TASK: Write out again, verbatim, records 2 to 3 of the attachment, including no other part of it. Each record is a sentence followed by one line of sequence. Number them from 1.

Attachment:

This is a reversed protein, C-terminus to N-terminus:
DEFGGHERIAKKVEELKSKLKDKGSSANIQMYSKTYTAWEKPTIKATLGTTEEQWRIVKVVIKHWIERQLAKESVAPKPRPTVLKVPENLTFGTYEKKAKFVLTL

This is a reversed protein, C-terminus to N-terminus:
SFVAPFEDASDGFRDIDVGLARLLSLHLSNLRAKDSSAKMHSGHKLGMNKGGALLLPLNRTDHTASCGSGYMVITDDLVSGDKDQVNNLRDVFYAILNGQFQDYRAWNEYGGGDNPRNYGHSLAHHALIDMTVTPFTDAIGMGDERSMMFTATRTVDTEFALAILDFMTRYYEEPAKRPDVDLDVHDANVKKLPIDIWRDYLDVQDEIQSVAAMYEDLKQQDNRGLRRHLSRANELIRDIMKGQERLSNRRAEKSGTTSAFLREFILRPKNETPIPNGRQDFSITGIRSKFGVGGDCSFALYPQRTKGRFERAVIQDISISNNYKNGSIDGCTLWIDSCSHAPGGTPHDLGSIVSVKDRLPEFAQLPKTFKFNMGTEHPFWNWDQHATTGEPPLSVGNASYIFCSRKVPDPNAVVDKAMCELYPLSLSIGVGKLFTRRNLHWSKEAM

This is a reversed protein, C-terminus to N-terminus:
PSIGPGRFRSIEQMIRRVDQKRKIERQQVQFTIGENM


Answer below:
This is a reversed protein, C-terminus to N-terminus:
SFVAPFEDASDGFRDIDVGLARLLSLHLSNLRAKDSSAKMHSGHKLGMNKGGALLLPLNRTDHTASCGSGYMVITDDLVSGDKDQVNNLRDVFYAILNGQFQDYRAWNEYGGGDNPRNYGHSLAHHALIDMTVTPFTDAIGMGDERSMMFTATRTVDTEFALAILDFMTRYYEEPAKRPDVDLDVHDANVKKLPIDIWRDYLDVQDEIQSVAAMYEDLKQQDNRGLRRHLSRANELIRDIMKGQERLSNRRAEKSGTTSAFLREFILRPKNETPIPNGRQDFSITGIRSKFGVGGDCSFALYPQRTKGRFERAVIQDISISNNYKNGSIDGCTLWIDSCSHAPGGTPHDLGSIVSVKDRLPEFAQLPKTFKFNMGTEHPFWNWDQHATTGEPPLSVGNASYIFCSRKVPDPNAVVDKAMCELYPLSLSIGVGKLFTRRNLHWSKEAM

This is a reversed protein, C-terminus to N-terminus:
PSIGPGRFRSIEQMIRRVDQKRKIERQQVQFTIGENM